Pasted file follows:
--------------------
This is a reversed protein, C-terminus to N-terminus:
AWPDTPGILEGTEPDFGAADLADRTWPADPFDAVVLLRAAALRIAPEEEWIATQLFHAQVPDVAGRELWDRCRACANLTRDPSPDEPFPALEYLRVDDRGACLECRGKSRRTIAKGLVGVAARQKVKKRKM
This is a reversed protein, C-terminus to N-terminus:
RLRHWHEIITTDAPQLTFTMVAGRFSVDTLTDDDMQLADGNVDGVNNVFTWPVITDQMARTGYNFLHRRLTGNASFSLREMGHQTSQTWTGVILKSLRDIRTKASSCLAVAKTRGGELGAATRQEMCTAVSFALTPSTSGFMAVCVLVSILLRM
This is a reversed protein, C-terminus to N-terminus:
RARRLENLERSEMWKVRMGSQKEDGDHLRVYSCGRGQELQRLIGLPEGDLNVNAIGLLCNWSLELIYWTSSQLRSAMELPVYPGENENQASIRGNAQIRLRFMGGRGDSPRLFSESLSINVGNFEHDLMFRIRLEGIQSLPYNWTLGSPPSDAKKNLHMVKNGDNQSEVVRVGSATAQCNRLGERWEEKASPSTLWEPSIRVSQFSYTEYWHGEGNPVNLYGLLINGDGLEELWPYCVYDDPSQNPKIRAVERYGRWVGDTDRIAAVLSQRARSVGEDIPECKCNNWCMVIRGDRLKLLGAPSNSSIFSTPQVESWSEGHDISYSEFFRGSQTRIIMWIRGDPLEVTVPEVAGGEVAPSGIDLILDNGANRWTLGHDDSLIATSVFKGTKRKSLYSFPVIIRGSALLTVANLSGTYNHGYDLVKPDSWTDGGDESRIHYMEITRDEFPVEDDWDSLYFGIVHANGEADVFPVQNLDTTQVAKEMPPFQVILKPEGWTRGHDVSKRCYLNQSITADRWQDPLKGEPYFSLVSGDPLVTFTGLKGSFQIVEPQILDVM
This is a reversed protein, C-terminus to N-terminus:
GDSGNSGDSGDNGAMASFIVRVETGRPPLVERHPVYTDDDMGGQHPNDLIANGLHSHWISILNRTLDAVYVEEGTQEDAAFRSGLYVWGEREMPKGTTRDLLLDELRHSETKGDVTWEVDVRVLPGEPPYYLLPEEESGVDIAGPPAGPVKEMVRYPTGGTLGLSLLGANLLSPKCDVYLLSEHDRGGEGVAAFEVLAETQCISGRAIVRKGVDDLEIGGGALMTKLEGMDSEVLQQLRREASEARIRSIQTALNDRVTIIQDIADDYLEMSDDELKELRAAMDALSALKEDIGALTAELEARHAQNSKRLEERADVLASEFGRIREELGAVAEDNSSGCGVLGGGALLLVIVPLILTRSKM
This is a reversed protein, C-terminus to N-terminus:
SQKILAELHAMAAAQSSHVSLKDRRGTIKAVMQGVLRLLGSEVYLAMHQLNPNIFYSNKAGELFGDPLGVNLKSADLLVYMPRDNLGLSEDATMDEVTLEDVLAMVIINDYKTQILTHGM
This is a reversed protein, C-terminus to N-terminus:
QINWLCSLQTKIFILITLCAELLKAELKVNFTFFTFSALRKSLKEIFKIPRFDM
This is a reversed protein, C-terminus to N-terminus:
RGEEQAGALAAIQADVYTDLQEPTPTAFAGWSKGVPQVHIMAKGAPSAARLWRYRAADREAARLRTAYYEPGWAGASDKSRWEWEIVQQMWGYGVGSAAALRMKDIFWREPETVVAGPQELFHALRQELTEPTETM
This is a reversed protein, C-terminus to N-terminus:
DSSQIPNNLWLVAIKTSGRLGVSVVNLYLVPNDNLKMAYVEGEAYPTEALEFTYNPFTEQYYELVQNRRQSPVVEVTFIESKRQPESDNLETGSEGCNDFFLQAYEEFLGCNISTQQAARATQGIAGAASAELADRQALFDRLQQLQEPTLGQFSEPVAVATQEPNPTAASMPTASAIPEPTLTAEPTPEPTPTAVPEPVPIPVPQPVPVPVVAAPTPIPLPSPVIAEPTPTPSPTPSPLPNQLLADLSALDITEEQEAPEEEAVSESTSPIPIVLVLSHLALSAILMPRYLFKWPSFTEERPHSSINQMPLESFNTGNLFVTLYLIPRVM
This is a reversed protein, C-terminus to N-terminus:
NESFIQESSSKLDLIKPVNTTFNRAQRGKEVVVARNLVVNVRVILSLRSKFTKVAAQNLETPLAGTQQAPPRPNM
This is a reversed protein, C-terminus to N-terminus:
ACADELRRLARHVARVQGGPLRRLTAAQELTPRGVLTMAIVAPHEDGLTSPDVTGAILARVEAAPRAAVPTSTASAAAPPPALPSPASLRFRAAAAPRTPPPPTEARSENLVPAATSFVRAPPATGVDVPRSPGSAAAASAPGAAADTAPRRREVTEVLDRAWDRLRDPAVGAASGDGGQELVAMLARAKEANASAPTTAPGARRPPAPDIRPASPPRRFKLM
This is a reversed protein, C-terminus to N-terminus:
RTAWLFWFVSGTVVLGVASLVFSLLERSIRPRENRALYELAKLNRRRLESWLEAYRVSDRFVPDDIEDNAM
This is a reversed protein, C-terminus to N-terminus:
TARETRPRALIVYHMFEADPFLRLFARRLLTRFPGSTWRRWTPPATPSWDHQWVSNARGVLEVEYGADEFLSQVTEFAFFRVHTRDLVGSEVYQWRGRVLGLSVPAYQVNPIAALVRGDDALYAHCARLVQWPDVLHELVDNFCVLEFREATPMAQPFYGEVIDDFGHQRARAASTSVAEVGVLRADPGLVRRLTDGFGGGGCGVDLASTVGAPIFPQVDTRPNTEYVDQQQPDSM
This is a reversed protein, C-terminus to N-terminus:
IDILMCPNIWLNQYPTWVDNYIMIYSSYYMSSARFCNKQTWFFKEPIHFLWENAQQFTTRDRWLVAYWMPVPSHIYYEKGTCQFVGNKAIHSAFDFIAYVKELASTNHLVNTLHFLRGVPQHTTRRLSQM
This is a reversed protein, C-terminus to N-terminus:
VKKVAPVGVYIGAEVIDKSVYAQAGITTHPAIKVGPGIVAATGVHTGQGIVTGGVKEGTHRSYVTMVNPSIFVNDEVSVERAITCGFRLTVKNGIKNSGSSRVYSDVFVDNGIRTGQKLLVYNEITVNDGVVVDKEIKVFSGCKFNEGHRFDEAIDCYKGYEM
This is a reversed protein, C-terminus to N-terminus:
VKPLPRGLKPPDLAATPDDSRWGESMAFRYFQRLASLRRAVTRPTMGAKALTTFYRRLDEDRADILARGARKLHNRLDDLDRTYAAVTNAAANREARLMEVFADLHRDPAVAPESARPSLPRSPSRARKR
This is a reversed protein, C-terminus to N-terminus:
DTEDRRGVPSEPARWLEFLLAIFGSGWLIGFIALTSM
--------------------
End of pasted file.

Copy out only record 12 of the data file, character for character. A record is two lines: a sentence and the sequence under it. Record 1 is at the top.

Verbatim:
This is a reversed protein, C-terminus to N-terminus:
TARETRPRALIVYHMFEADPFLRLFARRLLTRFPGSTWRRWTPPATPSWDHQWVSNARGVLEVEYGADEFLSQVTEFAFFRVHTRDLVGSEVYQWRGRVLGLSVPAYQVNPIAALVRGDDALYAHCARLVQWPDVLHELVDNFCVLEFREATPMAQPFYGEVIDDFGHQRARAASTSVAEVGVLRADPGLVRRLTDGFGGGGCGVDLASTVGAPIFPQVDTRPNTEYVDQQQPDSM